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N.C. tourism industry urges 'smart' travel as visitors dwindle

Posted March 2, 2009
Updated September 8, 2009

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— Leaders from North Carolina's tourism and hospitality industry, in Raleigh for a three-day conference, on Monday discussed how to deal with falling numbers of visitors.

'Smart' travel urged as N.C. gets fewer tourists 'Smart' travel urged as N.C. gets fewer tourists

In 2008, the state saw 5 percent fewer visitors than in the previous year, according to the state Department of Commerce.

Owners of rental homes and hotels along the coast said they've already seen some cancellations for this summer.

State leaders, though, said that affordable travel is still within the means of families and businesses being careful with their dollars. They urged those in the tourism industry to use that psychology.

"Just like we, as consumers, are being prudent in how we spend dollars, corporations and businesses and associations have to do the same thing," said Lynn Minges, DOC's assistant secretary for tourism, marketing and global branding. "But travel in and of itself is not a bad thing, and we need to stand up and say that pretty boldly."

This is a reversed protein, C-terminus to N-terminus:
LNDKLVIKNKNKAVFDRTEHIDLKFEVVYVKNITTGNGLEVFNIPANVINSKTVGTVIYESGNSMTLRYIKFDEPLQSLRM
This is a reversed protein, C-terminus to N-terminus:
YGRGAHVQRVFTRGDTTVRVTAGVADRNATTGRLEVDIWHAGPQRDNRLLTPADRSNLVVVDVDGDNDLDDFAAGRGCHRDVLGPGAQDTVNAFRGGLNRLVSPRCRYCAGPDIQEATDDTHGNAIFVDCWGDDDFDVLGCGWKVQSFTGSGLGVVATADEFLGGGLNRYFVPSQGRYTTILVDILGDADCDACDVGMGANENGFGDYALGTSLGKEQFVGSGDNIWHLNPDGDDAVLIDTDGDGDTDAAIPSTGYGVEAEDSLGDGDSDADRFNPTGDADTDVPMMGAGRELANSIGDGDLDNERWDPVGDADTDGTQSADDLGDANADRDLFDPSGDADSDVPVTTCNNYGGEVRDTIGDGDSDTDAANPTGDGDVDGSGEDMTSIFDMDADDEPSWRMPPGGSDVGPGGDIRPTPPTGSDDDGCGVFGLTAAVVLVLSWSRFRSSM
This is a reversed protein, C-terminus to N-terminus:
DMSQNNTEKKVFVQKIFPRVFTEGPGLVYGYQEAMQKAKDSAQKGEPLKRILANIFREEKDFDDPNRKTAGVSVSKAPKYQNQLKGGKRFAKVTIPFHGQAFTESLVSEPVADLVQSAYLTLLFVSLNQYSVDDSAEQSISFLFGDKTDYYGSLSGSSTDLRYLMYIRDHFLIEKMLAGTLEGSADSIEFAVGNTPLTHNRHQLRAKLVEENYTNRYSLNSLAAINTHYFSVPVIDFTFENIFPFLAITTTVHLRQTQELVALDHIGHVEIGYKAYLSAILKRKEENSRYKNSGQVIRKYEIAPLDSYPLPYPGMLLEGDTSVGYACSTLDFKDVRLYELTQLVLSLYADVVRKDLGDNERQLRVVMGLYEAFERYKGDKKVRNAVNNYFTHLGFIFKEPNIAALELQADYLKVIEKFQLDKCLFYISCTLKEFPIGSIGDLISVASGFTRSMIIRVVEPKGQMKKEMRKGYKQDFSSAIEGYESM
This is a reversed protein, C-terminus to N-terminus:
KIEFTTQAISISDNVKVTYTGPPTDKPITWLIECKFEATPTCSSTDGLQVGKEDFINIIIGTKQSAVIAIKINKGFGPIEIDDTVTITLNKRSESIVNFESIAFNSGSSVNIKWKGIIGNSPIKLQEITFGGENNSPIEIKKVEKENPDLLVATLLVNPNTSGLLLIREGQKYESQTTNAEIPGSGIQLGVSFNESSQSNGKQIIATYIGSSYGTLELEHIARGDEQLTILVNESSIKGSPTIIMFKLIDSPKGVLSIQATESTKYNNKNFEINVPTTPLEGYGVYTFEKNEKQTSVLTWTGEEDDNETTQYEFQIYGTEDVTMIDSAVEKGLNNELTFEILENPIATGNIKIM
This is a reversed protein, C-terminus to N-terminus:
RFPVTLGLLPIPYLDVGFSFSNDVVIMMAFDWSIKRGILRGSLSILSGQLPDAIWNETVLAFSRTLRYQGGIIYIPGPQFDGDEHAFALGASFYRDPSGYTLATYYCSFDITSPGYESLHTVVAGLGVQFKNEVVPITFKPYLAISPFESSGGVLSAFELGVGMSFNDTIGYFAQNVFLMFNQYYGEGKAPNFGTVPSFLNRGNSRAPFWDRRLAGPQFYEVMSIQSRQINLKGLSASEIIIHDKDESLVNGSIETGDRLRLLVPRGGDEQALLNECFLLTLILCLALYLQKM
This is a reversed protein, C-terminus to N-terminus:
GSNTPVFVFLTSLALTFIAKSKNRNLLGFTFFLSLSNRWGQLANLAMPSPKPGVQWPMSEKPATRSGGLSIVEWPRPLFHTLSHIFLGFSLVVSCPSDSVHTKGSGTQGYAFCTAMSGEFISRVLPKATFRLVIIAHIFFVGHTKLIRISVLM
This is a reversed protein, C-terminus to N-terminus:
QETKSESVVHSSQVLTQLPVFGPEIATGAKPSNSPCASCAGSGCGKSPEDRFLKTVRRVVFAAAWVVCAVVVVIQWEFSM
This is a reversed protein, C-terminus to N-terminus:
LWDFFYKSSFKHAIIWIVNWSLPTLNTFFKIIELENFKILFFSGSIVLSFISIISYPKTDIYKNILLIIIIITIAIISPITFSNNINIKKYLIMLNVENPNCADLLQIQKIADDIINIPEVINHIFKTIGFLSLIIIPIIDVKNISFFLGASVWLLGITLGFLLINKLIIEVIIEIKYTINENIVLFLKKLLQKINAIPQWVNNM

Visitors bureaus from around the Triangle released a statement taking that position. Several hotel chains, including the Marriott and Hilton, also sent a letter to Congress, asking members to stop slamming business travel.

Political pressure has prompted some national companies to cancel planned trips, including several high-profile conferences in Las Vegas.

Last week, ElectriCities, which manages Rocky Mount's and other municipal power agencies, canceled a two-day, $166,000 conference at the Grove Park Inn in Asheville. As reasons for the cancellation, company officials cited, in part, public perception of business spending amid a recession. Canceling its reservation cost ElectriCities $62,866.

North Carolina's hotel, restaurant and resort industries employ about 10 percent of the state's work force. In 2007, visitors spent a record $16.5 billion, creating 190,000 jobs, nearly $4.2 billion in payroll income and nearly $2.7 billion in federal, state and local tax revenue.

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  • 2headstrong Mar 2, 2009

    Business travel is often largely unnecessary, with conferences and seminars being so simple to do via video and internet these days. Smart companies will put their money into upgrading their technology for such things, thereby saving money in the long term, not to mention the reduction in fuel consumption, pollution, etc.